But that's ME...a hobbyist game publisher. I don't need to sell books to live...to eat or to pay rent. I do it because it's enjoyable and it's a creative outlet and because it's put a little extra money in my pocket, somewhat validating my participation in the hobby. Other people...people more financially invested or leveraged in the hobby...might be a LOT more "risk averse" than I am.

Thing is: I AM risk averse. I've been sued before (an old medical bill that wasn't covered by my insurance went too long overpaid when I was living in Paraguay for three years...eventually got straightened out); not a pleasant experience. I spent 15 years working in a field that involved interpreting, establishing, modifying, and enforcing superior court and administrative orders. My advice to folks has always been to stay on the right side of the law and work within a system, rather than trying to circumvent it...keep your nose clean, in other words.

And, in my estimation, that's exactly what I'm doing. 

I don't use the OGL in my books. I've entered no licensing agreement with WotC/Hasbro, free or otherwise. My books use my own text, copyright me. Many concepts and ideas are inspired by and/or borrowed from other games and RPGs (as well as works of fiction). I don't plagiarize. I try to give credit for inspiration and ideas when and if it is due, but it's impossible to cite ALL the creative influences on one's work. When my work is compatible with an existing work or game, my hope is that it will encourage people to play that particular game...raising all tides, so to speak.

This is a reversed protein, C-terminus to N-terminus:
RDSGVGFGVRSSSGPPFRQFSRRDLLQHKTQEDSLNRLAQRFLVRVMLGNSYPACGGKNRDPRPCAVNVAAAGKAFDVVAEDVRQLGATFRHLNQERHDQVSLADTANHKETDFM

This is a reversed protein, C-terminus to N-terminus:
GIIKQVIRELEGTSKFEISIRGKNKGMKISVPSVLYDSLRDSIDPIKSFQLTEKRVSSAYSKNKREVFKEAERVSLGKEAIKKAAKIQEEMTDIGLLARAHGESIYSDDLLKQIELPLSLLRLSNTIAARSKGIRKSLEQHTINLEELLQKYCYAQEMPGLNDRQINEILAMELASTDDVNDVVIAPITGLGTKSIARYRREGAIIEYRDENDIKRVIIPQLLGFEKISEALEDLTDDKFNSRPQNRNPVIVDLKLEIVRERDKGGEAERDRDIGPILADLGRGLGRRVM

That's the biz, as I see it. And while 'good intentions' really don't matter (certainly not compared to money, sadly) I am still participating in creative industry...exactly the kind of creative industry that copyright law is designed to encourage and incentivize. 

Okay...that's enough for the moment.

Friday, January 13, 2023

Fair Use Friday

Anyone looking to stream a terrific interview should check out the Roll For Combat guys' YouTube video with Ryan Dancey. Yes, it's two hours and twenty minutes long...time you could spend watching a film or something. I listened to the thing while doing household chores and waiting in my car at (a very rainy) soccer practice. It's fascinating, not only discussing the legal ramifications of the original OGL, but also the history, purpose, and intention of it, why it came about, how it affected the gaming industry, possible consequences of WotC/Hasbro's attempt to "revoke it," and reasons why they would torpedo themselves (and upset their fan base) taking the actions they are.

If you're a person interested in the nuts-and-bolts of the industry behind the hobby, it's very good stuff.  Certainly more informative and interesting than anything I could write about the subject myself.